I’ve just finished a fun, short book called Sway: The Irresistable Pull of Irrational Behavior by Ori Brafman and Rom Brafman.
An amazing story in the book explains how an airline’s safety champion became victim to loss aversion and commitment. The captain ignored take-off protocols and ultimately killed everyone on his plane. These subtle psychological forces cause risky, irrational behavior.
A NASA research project attempted to solve this problem as to prevent future disasters. NASA arrived at a solution of training pilots and co-pilots. The co-pilots must speak up and voice dissent, while captains must be receptive to dissent.
Dissent is really hard. Psychologists have found consensus is part of human nature. If no one else opposes the group, it’s hard to raise your own conflicting points. A sort of script is defined to help co-pilots initiate the discussion:
First, state the facts. “Captain, we are currently at 10,000 ft elevation and 30% fuel”
Second, state the captain’s first name. “John”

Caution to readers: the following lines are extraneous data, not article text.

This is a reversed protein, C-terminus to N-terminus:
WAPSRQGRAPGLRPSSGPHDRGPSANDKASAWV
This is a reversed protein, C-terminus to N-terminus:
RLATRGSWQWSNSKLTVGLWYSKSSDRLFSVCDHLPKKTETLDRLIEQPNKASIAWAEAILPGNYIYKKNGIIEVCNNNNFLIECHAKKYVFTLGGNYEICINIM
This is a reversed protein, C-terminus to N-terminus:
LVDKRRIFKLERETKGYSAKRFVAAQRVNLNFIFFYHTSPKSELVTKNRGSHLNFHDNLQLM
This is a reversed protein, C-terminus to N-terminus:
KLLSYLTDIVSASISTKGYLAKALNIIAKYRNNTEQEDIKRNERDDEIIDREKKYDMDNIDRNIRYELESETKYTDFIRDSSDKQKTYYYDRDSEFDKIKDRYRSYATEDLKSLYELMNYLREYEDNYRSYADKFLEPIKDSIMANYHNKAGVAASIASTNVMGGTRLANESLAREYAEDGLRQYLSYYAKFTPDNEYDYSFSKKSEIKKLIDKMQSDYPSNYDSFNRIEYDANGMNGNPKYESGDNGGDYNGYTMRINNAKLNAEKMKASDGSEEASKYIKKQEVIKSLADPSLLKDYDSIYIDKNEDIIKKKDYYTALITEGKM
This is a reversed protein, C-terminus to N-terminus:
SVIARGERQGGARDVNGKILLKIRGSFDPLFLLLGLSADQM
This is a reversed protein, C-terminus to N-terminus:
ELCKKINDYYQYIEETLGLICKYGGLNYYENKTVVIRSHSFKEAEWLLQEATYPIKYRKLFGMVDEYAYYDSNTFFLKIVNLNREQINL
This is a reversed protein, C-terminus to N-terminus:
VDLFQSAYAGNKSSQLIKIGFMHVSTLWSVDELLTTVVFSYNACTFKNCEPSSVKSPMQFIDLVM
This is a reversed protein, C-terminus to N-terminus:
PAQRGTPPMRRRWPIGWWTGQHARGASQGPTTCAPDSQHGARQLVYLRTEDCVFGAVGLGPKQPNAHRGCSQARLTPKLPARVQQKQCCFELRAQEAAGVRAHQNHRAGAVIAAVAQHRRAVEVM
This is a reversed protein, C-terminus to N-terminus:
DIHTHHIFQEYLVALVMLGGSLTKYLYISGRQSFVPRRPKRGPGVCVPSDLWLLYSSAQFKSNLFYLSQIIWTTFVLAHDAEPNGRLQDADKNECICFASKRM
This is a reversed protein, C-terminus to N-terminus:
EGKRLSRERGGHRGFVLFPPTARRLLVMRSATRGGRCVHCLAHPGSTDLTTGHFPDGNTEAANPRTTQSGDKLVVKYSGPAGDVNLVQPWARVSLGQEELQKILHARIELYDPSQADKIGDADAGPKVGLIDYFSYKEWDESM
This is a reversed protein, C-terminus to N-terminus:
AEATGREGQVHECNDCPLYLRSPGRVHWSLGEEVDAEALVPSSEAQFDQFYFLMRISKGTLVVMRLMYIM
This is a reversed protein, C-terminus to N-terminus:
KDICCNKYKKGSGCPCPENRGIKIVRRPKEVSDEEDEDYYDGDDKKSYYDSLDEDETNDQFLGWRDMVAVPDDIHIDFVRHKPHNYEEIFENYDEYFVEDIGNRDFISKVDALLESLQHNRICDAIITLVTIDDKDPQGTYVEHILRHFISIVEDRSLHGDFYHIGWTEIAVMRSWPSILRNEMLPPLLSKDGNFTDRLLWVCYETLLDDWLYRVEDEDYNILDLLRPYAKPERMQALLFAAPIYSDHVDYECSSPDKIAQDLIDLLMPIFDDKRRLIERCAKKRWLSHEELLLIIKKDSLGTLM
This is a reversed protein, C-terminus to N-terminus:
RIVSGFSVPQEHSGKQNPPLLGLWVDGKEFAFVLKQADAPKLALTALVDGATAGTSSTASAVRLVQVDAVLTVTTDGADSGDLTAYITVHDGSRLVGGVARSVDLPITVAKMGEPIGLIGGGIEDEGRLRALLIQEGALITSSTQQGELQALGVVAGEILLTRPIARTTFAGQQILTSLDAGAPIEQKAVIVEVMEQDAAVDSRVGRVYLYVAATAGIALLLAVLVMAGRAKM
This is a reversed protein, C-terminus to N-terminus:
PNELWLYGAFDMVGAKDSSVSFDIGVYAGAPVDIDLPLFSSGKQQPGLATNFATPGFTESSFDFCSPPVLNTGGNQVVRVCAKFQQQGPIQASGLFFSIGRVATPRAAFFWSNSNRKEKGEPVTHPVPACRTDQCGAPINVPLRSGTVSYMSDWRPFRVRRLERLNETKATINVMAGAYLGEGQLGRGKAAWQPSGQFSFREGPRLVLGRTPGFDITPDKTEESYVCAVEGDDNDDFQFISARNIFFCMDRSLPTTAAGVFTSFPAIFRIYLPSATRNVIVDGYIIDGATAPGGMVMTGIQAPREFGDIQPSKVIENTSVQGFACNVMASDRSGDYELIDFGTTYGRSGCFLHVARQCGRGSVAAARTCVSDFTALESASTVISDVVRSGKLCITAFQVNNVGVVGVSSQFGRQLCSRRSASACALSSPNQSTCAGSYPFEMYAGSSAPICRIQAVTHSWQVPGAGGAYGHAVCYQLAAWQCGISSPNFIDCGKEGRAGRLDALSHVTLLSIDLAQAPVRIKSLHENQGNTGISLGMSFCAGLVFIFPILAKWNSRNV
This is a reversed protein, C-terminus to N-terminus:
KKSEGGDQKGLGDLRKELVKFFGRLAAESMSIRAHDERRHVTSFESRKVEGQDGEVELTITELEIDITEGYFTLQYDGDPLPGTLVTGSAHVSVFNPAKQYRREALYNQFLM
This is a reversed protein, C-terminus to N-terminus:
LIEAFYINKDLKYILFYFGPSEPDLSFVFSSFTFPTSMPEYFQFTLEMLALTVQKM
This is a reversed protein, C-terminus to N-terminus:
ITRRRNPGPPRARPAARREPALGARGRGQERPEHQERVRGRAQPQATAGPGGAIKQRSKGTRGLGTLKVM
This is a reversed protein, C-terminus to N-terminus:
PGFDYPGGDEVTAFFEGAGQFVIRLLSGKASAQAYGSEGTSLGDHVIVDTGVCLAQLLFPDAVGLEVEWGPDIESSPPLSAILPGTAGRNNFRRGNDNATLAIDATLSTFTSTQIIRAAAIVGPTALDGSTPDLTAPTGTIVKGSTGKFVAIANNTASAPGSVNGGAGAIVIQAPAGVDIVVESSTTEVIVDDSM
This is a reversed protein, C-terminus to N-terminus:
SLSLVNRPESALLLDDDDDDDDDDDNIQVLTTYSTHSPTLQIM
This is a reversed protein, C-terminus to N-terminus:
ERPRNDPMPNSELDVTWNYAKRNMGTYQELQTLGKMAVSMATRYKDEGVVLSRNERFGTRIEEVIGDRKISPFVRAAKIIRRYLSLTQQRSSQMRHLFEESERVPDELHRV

Third, ask a question: “have you thought about declining fuel levels?”
This dialog is designed to snap the captain out of tunnel vision and save lives.
While it is difficult to go against group think and dissent, it is beneficial to do so. Some teams will even designate a devil’s advocate to intentionally challenge an idea or decision. Even if the group is not swayed, this activity helps find weak points. Then, the final result is better because the weak points can be mitigated, rather than glossed over.
How to Apply It
How many times, daily, do you say a phrase like “I disagree”? If it’s ZERO, maybe dig in and question yourself.
When making a big decision in a group setting, designate a devil’s advocate to debate against the popular opinion.